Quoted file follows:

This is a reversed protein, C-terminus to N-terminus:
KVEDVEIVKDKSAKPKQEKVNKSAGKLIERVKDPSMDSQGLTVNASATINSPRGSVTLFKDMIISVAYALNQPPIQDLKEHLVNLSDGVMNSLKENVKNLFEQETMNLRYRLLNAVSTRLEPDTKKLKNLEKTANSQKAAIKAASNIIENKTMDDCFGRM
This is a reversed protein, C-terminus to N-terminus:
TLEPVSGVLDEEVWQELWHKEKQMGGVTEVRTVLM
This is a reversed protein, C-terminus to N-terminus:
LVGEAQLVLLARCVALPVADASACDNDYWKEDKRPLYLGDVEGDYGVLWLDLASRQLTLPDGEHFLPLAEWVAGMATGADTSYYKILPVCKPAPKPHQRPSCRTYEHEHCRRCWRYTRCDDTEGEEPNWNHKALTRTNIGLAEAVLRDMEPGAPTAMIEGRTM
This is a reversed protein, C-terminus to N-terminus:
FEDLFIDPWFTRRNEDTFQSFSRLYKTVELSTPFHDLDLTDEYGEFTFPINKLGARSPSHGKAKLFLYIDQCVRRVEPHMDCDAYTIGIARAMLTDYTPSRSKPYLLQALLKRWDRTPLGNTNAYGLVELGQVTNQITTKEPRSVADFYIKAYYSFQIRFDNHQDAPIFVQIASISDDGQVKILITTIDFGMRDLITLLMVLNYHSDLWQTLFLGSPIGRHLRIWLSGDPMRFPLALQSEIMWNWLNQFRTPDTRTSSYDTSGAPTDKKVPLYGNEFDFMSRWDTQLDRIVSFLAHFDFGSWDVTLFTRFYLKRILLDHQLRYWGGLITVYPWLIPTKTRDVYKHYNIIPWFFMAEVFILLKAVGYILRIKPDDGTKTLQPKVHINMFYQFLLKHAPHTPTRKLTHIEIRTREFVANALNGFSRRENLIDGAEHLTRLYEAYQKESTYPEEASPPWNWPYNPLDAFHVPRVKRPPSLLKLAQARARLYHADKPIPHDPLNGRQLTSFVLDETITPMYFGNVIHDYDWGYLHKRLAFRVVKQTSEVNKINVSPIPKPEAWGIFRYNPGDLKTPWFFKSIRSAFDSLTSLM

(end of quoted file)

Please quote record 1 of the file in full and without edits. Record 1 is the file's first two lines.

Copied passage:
This is a reversed protein, C-terminus to N-terminus:
KVEDVEIVKDKSAKPKQEKVNKSAGKLIERVKDPSMDSQGLTVNASATINSPRGSVTLFKDMIISVAYALNQPPIQDLKEHLVNLSDGVMNSLKENVKNLFEQETMNLRYRLLNAVSTRLEPDTKKLKNLEKTANSQKAAIKAASNIIENKTMDDCFGRM